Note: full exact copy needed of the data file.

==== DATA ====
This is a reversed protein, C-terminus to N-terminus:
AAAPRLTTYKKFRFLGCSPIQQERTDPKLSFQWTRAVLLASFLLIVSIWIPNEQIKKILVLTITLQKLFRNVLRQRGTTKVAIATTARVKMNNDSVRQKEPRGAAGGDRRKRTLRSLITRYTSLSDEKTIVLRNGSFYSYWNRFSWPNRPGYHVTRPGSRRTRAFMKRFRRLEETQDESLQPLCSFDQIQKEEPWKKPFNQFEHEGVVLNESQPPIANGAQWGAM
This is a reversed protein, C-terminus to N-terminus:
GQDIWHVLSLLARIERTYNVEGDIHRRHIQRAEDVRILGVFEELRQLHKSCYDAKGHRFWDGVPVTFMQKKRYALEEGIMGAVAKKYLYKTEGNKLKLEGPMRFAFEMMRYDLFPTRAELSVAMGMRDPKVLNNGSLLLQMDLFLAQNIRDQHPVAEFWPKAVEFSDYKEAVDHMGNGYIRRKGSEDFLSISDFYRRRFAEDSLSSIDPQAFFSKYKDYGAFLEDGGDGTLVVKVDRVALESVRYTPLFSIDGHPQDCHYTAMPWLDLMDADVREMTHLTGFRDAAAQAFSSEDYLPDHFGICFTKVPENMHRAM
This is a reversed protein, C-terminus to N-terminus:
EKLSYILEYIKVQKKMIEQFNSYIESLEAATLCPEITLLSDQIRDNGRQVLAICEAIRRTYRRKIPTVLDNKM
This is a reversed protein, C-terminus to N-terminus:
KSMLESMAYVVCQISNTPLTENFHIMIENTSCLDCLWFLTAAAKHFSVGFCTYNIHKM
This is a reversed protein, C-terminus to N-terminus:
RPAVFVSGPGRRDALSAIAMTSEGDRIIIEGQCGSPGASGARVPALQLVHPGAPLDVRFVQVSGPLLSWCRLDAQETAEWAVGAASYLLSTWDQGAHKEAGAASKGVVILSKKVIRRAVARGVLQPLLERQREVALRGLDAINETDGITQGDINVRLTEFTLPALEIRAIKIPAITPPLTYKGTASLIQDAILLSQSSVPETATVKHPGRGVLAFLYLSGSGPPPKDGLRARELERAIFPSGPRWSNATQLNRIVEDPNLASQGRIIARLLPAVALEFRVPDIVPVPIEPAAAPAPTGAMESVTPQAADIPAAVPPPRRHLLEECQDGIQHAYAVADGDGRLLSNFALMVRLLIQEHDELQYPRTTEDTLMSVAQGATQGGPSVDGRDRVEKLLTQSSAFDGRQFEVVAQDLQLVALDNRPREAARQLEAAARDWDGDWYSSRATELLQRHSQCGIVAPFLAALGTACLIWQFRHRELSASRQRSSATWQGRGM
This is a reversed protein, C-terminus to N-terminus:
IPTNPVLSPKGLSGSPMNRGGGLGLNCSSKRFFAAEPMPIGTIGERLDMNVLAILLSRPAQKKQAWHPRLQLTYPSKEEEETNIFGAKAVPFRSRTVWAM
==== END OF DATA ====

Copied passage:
This is a reversed protein, C-terminus to N-terminus:
AAAPRLTTYKKFRFLGCSPIQQERTDPKLSFQWTRAVLLASFLLIVSIWIPNEQIKKILVLTITLQKLFRNVLRQRGTTKVAIATTARVKMNNDSVRQKEPRGAAGGDRRKRTLRSLITRYTSLSDEKTIVLRNGSFYSYWNRFSWPNRPGYHVTRPGSRRTRAFMKRFRRLEETQDESLQPLCSFDQIQKEEPWKKPFNQFEHEGVVLNESQPPIANGAQWGAM
This is a reversed protein, C-terminus to N-terminus:
GQDIWHVLSLLARIERTYNVEGDIHRRHIQRAEDVRILGVFEELRQLHKSCYDAKGHRFWDGVPVTFMQKKRYALEEGIMGAVAKKYLYKTEGNKLKLEGPMRFAFEMMRYDLFPTRAELSVAMGMRDPKVLNNGSLLLQMDLFLAQNIRDQHPVAEFWPKAVEFSDYKEAVDHMGNGYIRRKGSEDFLSISDFYRRRFAEDSLSSIDPQAFFSKYKDYGAFLEDGGDGTLVVKVDRVALESVRYTPLFSIDGHPQDCHYTAMPWLDLMDADVREMTHLTGFRDAAAQAFSSEDYLPDHFGICFTKVPENMHRAM
This is a reversed protein, C-terminus to N-terminus:
EKLSYILEYIKVQKKMIEQFNSYIESLEAATLCPEITLLSDQIRDNGRQVLAICEAIRRTYRRKIPTVLDNKM
This is a reversed protein, C-terminus to N-terminus:
KSMLESMAYVVCQISNTPLTENFHIMIENTSCLDCLWFLTAAAKHFSVGFCTYNIHKM
This is a reversed protein, C-terminus to N-terminus:
RPAVFVSGPGRRDALSAIAMTSEGDRIIIEGQCGSPGASGARVPALQLVHPGAPLDVRFVQVSGPLLSWCRLDAQETAEWAVGAASYLLSTWDQGAHKEAGAASKGVVILSKKVIRRAVARGVLQPLLERQREVALRGLDAINETDGITQGDINVRLTEFTLPALEIRAIKIPAITPPLTYKGTASLIQDAILLSQSSVPETATVKHPGRGVLAFLYLSGSGPPPKDGLRARELERAIFPSGPRWSNATQLNRIVEDPNLASQGRIIARLLPAVALEFRVPDIVPVPIEPAAAPAPTGAMESVTPQAADIPAAVPPPRRHLLEECQDGIQHAYAVADGDGRLLSNFALMVRLLIQEHDELQYPRTTEDTLMSVAQGATQGGPSVDGRDRVEKLLTQSSAFDGRQFEVVAQDLQLVALDNRPREAARQLEAAARDWDGDWYSSRATELLQRHSQCGIVAPFLAALGTACLIWQFRHRELSASRQRSSATWQGRGM
This is a reversed protein, C-terminus to N-terminus:
IPTNPVLSPKGLSGSPMNRGGGLGLNCSSKRFFAAEPMPIGTIGERLDMNVLAILLSRPAQKKQAWHPRLQLTYPSKEEEETNIFGAKAVPFRSRTVWAM